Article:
Subtitling and Translation Process Research

Within CompAsS scientific support is provided by a team from the Translation & Cognition Center (TraCo) at the Johannes Gutenberg University Mainz. This research group has as its central aim the cognitive modelling of the translation process with the help of empircal research methods such as corpora, keylogging, eytracking and EEG.

Before processes can be optimised, they first have to be analysed and understood which is the core of translation process research: understanding translation processes and analysing translator behavior with regard to efficiency and cognitive load. While translation processes have been observed in numerous studies, research of subtitling processes as a special type of translation is still in its infancy. Though the reception of subtitles has been the subject of various eyetracking studies, the process of subtitling, has yet to be investigated with established methods from translation process research such as keylogging and eyetracking. So far subtitling processes have – if at all – mainly been observed in survey or case studies.

As the academic partner in this project, TraCo supports development with data from basic and applied empirical research studies carried out both at ZDF Digital Mainz and the Johannes Gutenberg-University of Mainz. Applying innovative methods we peform both controlled basic research studies looking into the cognitive load during multimodal and multilingual text processing as well as usability studies where results directly impact user interface design and development of the Compass Subtitling platform. Studies carried out so far and currently being analyzed include:

Where Do Subtitlers look? Split-Attention in the Intralingual Subtitling Process

This usabilty study of a commercial subtitling tool in an intralingual subtitling task lays the basis for the Compass subtitling tool. In a mixed-method approach of eyetracking and keylogging, this study investigates the cognitive load and split attention of subtitlers using FAB Subtitler, a market leader in commercial subtitling tools. The tool includes common subtitle features such as spotting editor, video player with subtitle overlay, a subtitle length and reading speed monitor, as well as an audio track. Four experienced subtitlers from ZDF Digital and four student subtitlers were asked to create intralingual subtitles of three 5-minute snippets from the German ZDF documentary series "Terra X" following the Timed Text Style Guide by one of the leading video-on-demand platforms (Netflix). Recording sessions took place in participants' usual work setup, lasted about 1 hour, including recalibrations to ensure data quality, and participants completed a questionnaire regarding their use of the subtitling tool. For quality annotation all final subtitle files went through quality assurance.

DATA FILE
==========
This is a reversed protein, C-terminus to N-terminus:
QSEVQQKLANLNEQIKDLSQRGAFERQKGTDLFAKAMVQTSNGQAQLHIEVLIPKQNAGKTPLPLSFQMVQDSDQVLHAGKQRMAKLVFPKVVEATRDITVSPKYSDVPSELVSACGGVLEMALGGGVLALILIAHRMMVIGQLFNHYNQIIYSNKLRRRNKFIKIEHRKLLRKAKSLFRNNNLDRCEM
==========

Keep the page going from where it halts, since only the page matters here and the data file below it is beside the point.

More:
The aim of this study is to find bottlenecks in the subtitling process and to analyse where participants work particularly efficient by using shortcuts, or where they lose time and produce errors due to split attention when working on too many tasks and processing audio-visual input simultaneously (listening to audio, typing, adapting and spotting subtitles, keeping track of shot changes and reading times etc.). Eyetracking can help understanding part of the process as measures such as fixation count and duration in particular areas of interest provide information on attention and cognitive load and efficiency in the process. Together with data on revisions and pauses tracked with a keylogging software and questionnaires, we test hypotheses regarding split attention similar to that of online revision compared to final revision during the translation process (cf. Hansen-Schirra et al., in press). Initial results of this study were presented at the Scandinavian Workshop for Applied Eye Tracking in June 2018 at Copenhagen Business School.